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Ivermectin 1% cream extends rosacea remission


Results of a relapse study indicate that patients with moderate-to-severe papulopustular rosacea experienced longer remission when treated with once-daily ivermectin 1% cream compared with initial treatment with twice daily metronidazole 0.75% cream.

In a relapse study, researchers report successful initial treatment with once-daily ivermectin 1% cream (Soolantra, Galderma) resulted in longer remission among patients with moderate-to-severe papulopustular rosacea, compared with initial treatment with twice daily metronidazole 0.75% cream.

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Papulopustular rosacea remission is known to be challenging to maintain post treatment. Patients in the two groups studied were successfully treated for 16 weeks with either Ivermectin 1% cream or metronidazole 0.75% cream. The data in the new study (Part B) looks at a 36-week extension of the phase 3 ATTRACT (Assessment of a Topical Treatment in Rosacea: Activity, Compliance, Tolerability) superiority study (Part A), published in the British Journal of Dermatology last spring.

For the new study, researchers followed rosacea patients every four weeks for up to 36 weeks. Among the findings: Median time to first relapse was 115 days in the ivermectin 1% group, versus 85 days in the metronidazole 0.75% arm. Relapse rates at the end of the study were 62.7% treated with ivermectin, versus 68.4 percent metronidazole. And the median number of days free of treatment was 196 days in the ivermectin arm, compared to 169.5 days metronidazole

Adverse events were equally low in both arms, according to the study.

Dermatologist Hilary Baldwin, M.D., medical director at the Acne Treatment and Research Center and a Galderma consultant, tells Dermatology Times that new data showing longer time to relapse and more days free of medication for patients successfully treated with once daily Soolantra Cream versus those treated with twice daily metronidazole addresses “real world” human nature.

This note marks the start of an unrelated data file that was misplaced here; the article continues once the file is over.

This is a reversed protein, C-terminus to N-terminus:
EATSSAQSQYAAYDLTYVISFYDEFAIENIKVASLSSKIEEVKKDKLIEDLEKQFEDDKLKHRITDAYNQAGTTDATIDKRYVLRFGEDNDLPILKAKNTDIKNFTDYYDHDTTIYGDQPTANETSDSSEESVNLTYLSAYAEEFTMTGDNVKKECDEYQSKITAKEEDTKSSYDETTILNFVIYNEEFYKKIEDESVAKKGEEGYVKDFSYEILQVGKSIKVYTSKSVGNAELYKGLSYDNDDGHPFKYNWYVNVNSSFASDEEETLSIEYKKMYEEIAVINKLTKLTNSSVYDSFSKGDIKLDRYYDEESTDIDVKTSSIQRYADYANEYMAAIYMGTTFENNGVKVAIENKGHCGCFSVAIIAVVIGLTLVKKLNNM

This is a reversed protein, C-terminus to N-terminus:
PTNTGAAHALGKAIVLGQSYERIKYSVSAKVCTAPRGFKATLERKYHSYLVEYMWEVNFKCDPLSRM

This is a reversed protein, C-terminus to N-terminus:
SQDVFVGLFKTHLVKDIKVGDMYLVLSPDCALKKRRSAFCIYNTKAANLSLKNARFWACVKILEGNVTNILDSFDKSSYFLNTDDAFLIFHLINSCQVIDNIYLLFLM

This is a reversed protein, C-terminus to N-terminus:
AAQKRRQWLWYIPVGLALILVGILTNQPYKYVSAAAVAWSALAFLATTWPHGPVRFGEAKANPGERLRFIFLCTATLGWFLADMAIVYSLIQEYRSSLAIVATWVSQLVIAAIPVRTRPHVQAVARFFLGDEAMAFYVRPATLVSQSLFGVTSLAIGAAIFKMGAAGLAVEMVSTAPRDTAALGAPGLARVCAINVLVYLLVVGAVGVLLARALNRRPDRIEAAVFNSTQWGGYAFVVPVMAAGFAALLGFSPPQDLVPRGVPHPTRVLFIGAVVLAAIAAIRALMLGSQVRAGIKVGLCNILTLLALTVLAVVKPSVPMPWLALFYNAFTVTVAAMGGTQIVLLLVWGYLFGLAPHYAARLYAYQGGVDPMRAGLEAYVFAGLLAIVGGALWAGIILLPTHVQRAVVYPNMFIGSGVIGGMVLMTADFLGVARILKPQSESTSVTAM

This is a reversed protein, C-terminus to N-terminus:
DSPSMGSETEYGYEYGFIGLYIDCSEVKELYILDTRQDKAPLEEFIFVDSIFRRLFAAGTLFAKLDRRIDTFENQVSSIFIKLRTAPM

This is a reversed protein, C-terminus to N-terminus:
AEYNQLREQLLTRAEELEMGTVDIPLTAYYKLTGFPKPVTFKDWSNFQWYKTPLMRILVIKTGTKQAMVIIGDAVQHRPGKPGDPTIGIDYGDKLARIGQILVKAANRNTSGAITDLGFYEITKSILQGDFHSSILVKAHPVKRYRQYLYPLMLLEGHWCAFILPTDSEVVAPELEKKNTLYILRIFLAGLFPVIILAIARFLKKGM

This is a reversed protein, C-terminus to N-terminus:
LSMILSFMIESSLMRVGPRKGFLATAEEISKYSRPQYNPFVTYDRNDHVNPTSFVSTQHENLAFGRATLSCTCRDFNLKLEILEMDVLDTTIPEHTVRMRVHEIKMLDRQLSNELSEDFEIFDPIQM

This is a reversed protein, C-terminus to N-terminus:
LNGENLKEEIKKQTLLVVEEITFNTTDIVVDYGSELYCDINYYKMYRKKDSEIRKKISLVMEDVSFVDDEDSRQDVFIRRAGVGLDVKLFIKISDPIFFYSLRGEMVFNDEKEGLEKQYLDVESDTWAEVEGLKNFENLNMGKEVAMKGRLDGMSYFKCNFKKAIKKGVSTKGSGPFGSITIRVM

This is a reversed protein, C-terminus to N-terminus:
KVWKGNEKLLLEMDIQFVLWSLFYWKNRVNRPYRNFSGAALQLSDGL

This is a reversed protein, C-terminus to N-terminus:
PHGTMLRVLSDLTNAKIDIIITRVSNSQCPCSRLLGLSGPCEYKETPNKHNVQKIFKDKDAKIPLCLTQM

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“Knowing that rosacea is a chronic condition, long-term suppression of the inflammatory process is to the benefit of the patient,” Dr. Baldwin says. “So I always encourage my patients to remain on their treatment, even when their symptoms improve - reminding them it is not about how they look tomorrow, or a week from now, but five or 10 years down the road. However, we know in real-world practice, patients aren’t always going to remain compliant in drug application, especially when their symptoms are better. Based on the findings of the long term phase 3 ATTRACT study, the benefit of using Soolantra Cream is that it extends remission longer than metronidazole, giving patients the opportunity to take a ‘drug holiday’ from their prescription, without necessarily losing any progress with their treatment.”

Dr. Baldwin says that she anticipated using ivermectin 1% cream as an adjunctive therapy to Oracea (doxycycline, USP 40 mg, Galderma) for patients with severe papulopustular rosacea. However, while she often uses the medications together, she now also uses Soolantra Cream as a standalone treatment with positive results.

“Therefore, now I often let the patient decide between an oral or topical treatment, given the strong safety and efficacy profiles seen in both Oracea and Soolantra. I find that if the patient is part of the decision, they tend to have better compliance with their medication,” she says.

According to Dr. Baldwin, anyone with papulopustular rosacea is an eligible candidate for Soolantra Cream, regardless of severity.

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“Mild, moderate or severe, Soolantra works well to reduce inflammatory lesions - though not studied in erythematotelangiectatic rosacea. Patients with really sensitive skin, or those who do not like to take oral medications, are very good candidates for Soolantra Cream,” Dr. Baldwin says.

Dr. Baldwin says that she has not heard any patients in her practice complain of side effects from the Soolantra cream.

“In fact, Soolantra Cream was specifically designed to be gentle on the skin, using Cetaphil as the basis for the vehicle, which is important to rosacea patients who often have sensitive skin,” she says. “In clinical trials, side effects were infrequent and mild, with the most common including skin burning sensation and skin irritation. Proper use of any prescription treatment is critical in managing side effects.”


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